A political science colleague reports that he received the following e-mail from a reporter:
I am on deadline and doing a piece on Marco Rubio and how his balding hair may impact his chances of winning the presidential election 2016. Can you get back to me at your earliest convenience?
Let’s leave aside the concept of “balding hair” — which I guess is sort of like “freezing heat” — and get to the real issue.
Marco Rubio’s hairline: game-changer…or GAME-CHANGER?
Fortunately, my colleague knew that there is political science to help us:
This study probes one particular component of the well documented linkage between personal appearance and impression formation by investigating the extent to which and the mechanisms through which bald and balding men are underrepresented in high elective office. Study 1 compares the prevalence of hair loss among governors and members of Congress, on the one hand, and the general public, on the other, and concludes that officeholders are much more likely to have a full head of hair than would be expected of men of their age. Study 2 poses an experimental test of voter bias against bald and balding candidates by presenting voters in a simulated congressional race with materials depicting otherwise identical candidates in either their natural bald or balding condition or wearing a professionally fitted hairpiece. No voter bias against bald or balding candidates is apparent, a finding that suggests that the causal mechanism underlying underrepresentation of bald and balding men is not voter bias.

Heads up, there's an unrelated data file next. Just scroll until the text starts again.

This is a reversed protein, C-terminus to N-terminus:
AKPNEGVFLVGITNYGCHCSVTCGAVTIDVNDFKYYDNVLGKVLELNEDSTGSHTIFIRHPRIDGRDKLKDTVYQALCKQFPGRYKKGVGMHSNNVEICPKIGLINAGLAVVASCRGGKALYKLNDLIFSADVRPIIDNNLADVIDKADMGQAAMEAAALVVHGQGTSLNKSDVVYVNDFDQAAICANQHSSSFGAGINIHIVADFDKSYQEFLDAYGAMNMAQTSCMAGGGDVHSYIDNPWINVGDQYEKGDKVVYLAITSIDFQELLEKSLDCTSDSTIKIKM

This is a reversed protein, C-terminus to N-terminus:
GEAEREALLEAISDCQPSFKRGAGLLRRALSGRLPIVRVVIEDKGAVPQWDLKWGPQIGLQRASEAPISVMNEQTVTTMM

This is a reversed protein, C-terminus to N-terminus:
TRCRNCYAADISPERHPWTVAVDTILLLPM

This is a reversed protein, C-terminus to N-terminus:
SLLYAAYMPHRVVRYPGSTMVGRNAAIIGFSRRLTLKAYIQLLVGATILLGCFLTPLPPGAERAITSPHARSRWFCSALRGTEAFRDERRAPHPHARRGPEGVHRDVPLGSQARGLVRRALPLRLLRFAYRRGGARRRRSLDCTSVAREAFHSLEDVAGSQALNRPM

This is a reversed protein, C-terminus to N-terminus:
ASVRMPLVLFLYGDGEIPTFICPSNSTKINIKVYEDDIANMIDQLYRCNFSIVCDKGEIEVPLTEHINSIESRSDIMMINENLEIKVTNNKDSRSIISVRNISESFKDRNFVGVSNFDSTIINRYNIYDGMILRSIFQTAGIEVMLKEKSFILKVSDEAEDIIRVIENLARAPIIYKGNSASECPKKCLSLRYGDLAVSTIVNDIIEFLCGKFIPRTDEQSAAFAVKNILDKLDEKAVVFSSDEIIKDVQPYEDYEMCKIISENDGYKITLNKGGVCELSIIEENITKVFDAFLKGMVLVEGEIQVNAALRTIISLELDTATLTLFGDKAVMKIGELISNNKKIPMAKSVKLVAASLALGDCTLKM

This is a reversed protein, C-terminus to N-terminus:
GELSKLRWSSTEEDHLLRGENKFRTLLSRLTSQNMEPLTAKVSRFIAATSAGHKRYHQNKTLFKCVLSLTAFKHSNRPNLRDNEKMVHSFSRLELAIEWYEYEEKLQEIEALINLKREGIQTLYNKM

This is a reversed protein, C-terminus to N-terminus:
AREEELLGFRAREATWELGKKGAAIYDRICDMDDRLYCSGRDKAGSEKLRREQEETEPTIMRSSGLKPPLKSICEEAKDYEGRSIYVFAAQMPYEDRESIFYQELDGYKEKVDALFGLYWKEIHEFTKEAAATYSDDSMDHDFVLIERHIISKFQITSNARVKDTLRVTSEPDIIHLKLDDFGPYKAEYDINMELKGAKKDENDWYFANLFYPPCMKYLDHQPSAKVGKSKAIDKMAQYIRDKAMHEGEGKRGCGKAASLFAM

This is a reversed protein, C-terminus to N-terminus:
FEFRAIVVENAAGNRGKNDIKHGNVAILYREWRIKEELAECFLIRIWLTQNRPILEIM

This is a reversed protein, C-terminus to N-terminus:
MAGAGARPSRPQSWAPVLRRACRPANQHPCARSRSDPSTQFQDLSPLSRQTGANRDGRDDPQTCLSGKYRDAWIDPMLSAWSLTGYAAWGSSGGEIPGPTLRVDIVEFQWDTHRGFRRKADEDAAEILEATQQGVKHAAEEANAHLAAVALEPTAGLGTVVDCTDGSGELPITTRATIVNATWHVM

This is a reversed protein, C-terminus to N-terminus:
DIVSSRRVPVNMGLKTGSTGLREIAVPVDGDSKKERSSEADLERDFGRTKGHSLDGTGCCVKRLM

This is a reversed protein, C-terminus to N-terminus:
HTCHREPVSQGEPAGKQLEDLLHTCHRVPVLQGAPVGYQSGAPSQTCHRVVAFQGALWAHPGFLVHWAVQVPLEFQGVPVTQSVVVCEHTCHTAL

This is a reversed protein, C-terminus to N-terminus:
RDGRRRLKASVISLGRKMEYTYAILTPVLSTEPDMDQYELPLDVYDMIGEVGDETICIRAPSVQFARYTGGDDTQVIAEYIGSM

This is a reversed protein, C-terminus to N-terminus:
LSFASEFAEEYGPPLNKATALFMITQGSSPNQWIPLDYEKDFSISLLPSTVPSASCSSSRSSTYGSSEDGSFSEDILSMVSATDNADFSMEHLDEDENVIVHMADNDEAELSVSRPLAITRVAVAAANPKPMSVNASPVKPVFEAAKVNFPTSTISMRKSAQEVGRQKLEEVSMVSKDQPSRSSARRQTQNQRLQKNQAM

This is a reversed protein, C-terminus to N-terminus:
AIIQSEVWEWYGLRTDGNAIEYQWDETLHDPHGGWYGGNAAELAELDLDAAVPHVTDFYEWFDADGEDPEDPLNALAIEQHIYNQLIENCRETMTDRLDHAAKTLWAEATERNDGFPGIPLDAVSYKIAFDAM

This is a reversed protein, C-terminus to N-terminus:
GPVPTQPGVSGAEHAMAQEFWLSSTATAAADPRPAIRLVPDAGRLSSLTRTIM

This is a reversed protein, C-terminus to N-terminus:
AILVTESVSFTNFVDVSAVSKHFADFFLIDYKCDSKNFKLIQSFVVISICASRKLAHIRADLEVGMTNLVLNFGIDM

So, Senator Rubio, no need for Propecia or implants or this. Whatever hurdles you may face in 2016, your hairline isn’t one of them.